Thomas Usk’s The Testament of Love is another significant document about literary circles in London at the end of the fourteenth century. “It is a veritable gold mine of information on who was reading what and how they read it,” Peck says. “It is also of enormous importance to students of Richard II’s trouble-fraught reign in the 1380s.” Usk, who was a friend of John Gower and Chaucer, imitates both of them and alludes to the philosophies of St. Anselm and Boethius.
“Usk was accused of treason by the Merciless Parliament, tortured, hanged, eviscerated, beheaded, and then quartered,” recounts Peck. “He writes the Testament from prison, and in the manner of Boethius, defends himself from the charges brought against him while offering a polemic on the care of one’s soul in times of crisis. His text is highly literate.”
The authorship of The Testament of Love was in doubt until a century ago when W.W. Skeat discovered an acrostic of sorts woven into the text. When the letters at the beginning of each section are read sequentially, they spell out Usk’s signature: “THINE OWN USK.”
The METS publication of The Middle English Breton Lays, edited by Anne Laskaya and Eve Salisbury, is the first scholarly edition of English poems in the genre of romance. These romances, which often deal with love, faith, patrimony, quests, and the supernatural, and which are threaded with folklore and fairytale motifs, tend toward what Peck terms “intriguingly bizarre plots.”
The fourteenth-century romance Sir Degaré contains all the ingredients necessary for a heroic romance: Degaré, the hero, undergoes trials with dragons and giants in his quest for knighthood. The tale begins with Degaré’s grandfather, the king of Brittany, challenging his daughter’s would-be suitors for her hand in marriage. When the princess visits her mother’s grave in the woods one day, she slips away from her entourage and encounters a scarlet-robed fairy knight. The knight ravishes the princess and gives her a broken sword to pass on to the “knave” to whom she will give birth.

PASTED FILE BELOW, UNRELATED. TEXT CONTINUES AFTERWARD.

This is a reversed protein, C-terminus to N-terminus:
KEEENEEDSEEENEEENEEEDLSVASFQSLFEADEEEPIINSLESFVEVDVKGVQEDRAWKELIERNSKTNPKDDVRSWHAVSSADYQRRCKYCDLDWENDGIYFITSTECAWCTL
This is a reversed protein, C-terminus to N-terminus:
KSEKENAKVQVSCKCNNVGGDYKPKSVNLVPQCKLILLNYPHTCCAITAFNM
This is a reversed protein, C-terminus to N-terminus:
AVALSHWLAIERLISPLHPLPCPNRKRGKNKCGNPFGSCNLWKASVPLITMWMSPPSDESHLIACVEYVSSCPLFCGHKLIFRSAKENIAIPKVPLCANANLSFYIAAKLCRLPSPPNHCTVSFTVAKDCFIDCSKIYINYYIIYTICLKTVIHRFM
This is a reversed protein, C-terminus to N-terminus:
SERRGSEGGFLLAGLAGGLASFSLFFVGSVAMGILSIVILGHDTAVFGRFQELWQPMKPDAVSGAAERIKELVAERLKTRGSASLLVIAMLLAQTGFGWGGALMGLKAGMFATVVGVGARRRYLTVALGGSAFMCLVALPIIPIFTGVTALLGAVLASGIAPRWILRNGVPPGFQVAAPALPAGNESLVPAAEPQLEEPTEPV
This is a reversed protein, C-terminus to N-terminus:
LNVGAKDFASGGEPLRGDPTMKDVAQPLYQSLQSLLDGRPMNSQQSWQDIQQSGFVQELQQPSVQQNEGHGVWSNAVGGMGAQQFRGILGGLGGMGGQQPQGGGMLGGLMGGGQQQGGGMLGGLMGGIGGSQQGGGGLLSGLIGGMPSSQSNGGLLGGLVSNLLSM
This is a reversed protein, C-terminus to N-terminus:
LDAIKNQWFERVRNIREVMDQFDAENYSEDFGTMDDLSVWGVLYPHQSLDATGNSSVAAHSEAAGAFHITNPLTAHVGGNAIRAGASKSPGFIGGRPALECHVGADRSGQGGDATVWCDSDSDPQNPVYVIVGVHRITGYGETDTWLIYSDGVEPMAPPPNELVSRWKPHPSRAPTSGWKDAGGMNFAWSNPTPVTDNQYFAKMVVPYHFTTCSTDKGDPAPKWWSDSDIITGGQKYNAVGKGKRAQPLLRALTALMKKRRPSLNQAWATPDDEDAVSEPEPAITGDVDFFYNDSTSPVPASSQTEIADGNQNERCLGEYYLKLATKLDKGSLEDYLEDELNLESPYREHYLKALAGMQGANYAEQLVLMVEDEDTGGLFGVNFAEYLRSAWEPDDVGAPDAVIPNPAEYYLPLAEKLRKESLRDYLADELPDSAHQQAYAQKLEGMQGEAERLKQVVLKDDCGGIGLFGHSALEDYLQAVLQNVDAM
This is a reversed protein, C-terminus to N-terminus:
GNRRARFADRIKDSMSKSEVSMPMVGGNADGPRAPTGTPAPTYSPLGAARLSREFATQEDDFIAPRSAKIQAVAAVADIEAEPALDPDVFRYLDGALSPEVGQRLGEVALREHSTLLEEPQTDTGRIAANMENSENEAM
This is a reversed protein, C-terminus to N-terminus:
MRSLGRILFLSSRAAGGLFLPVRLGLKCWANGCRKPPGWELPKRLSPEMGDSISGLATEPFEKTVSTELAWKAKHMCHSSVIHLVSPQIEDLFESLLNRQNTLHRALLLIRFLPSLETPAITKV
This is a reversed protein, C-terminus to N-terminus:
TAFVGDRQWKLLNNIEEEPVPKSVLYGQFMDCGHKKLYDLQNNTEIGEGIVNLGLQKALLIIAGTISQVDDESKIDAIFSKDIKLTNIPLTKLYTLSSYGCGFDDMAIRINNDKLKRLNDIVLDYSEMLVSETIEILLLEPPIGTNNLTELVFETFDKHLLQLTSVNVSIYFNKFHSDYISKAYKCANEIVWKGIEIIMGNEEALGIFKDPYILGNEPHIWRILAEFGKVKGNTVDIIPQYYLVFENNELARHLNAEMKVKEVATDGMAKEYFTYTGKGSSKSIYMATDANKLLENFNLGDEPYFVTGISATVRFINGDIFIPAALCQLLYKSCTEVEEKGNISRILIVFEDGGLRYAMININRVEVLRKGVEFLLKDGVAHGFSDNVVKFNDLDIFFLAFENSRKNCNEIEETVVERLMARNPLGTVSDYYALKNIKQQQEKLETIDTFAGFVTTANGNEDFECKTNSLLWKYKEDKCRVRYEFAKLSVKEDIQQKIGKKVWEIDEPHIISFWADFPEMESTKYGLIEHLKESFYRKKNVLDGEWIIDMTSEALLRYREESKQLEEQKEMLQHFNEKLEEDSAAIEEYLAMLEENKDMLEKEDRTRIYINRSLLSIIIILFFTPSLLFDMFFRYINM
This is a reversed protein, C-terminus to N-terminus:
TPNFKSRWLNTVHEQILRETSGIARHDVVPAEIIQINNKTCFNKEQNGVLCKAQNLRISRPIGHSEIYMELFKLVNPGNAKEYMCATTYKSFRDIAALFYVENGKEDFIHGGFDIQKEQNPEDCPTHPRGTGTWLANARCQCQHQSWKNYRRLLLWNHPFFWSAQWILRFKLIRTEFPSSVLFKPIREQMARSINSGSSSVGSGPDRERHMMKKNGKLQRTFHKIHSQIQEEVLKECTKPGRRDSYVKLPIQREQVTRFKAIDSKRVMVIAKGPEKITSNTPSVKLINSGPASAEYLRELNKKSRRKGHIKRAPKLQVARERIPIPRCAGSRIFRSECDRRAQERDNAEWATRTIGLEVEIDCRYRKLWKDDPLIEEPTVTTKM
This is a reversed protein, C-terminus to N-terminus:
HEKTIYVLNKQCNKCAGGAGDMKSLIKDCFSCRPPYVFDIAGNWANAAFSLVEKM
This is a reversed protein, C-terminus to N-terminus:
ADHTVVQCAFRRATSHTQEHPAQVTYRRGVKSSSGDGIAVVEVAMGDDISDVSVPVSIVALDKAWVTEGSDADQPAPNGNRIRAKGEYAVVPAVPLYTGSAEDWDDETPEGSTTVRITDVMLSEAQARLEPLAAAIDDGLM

When Degaré is born, the princess leaves him on the doorstep of a hermitage with a quantity of gold and silver, the broken sword, a pair of gloves sent by the fairy knight, and a letter instructing that Degaré be given these objects when he is ten years old. The hermit names the baby Degaré, or “lost one,” and raises him.
At age twenty, Degaré goes on a quest to find his parents. In his first trial, he rescues an earl from a fire-breathing dragon using only an oaken bat. The earl knights Degaré in recognition of his strength and valor.
Degaré goes on to fight his grandfather, the king of Brittany, for his inheritance and the princess’s hand. Degaré manages to defeat the king and win the princess. Unaware that she is his mother, he tells her to try on the enchanted gloves. The gloves fit, and the two recognize each other. Degaré leaves to seek his father and becomes a knight errant, enduring a series of trials, knightly missions, and battles.
In one episode, Degaré discovers a community of women living in an island castle. The lady of the castle teaches him about chivalric love and sends him on a mission to kill a marauding knight who has murdered all her protectors. Degaré breaks a magical enchantment, slays the knight, and is rewarded with arms, a horse, gold, and silver.
Sir Degaré finally encounters his father, although he does not know his identity, and the two knights engage in battle. When they begin hand-to-hand combat, Degaré produces his broken sword and his father immediately realizes Degaré is his son. The fairy knight shows Degaré the point of the sword, which he has carried with him for twenty years, and father and son are reunited. Degaré’s parents are soon reconciled, the incestuous marriage is nullified, and Degaré marries the lady of the island castle.